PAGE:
Available in the Osgoode Hall Law School Library (18.6 MB)
The Osgoode Hall Study was aimed at filling the factual lacuna which prevented an informed assessment of the Ontario system of compensating automobile accident victims. Those in charge of the study set out to collect and analyze statistical data which would illuminate the strength and weaknesses of the present system of loss distribution. A survey was designed which would discover the financial costs incurred by injured individuals and whether they were uncompensated, undercompensated or overcompensated for these costs. The project further aimed at describing the interrelation of the tort, private loss insurance and government reparation schemes, the role of lawyers and courts and the attitudes of the injured toward the present system. The desirability of any proposed reform of the Ontario system could then be judged on a statistical basis.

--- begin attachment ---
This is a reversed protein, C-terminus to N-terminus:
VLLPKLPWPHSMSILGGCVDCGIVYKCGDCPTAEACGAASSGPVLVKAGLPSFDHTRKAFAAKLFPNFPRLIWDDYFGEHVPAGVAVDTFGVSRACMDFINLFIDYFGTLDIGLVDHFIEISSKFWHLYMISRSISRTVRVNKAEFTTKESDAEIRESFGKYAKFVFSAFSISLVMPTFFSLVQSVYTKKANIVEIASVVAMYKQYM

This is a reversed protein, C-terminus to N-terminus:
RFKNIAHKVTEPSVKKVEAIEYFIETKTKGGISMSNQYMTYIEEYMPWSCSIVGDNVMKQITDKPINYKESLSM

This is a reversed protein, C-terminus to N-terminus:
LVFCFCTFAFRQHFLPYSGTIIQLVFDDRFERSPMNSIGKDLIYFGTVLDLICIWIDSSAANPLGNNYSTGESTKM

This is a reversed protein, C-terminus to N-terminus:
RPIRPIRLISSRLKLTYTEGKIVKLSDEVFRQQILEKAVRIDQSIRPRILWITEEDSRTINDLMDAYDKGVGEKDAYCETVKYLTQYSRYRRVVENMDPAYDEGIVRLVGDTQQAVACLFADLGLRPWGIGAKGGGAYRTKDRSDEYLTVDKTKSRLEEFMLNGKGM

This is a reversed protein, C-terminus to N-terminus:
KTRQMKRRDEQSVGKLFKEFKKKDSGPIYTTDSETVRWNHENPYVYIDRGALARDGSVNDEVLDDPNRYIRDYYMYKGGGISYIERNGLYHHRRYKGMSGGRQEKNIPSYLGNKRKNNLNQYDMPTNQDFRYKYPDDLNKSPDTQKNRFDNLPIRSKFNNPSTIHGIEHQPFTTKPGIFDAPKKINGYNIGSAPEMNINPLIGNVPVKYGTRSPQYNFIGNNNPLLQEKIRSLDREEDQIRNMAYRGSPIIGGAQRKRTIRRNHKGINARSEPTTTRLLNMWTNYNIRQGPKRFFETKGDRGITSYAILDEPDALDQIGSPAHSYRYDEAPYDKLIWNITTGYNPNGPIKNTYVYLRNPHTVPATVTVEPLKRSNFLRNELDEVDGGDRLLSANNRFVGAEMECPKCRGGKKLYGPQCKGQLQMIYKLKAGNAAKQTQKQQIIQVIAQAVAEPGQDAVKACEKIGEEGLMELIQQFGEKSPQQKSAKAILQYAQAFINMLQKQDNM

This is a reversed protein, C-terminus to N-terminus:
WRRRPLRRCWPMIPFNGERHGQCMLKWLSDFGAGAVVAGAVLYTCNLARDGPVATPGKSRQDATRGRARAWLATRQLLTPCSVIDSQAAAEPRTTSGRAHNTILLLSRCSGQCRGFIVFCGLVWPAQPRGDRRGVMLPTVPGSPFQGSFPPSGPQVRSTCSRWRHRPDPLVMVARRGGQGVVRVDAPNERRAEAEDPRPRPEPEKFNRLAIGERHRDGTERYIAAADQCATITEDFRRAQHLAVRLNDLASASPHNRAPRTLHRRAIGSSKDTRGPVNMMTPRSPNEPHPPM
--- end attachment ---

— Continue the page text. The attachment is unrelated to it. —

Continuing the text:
Ryerson University Press
Civil Law | Insurance Law | Law | Legal Remedies | Torts
Linden, Allen M., "The Report of the Osgoode Hall Study on Compensation for Victims of Automobile Accidents" (1965). Books. 393.
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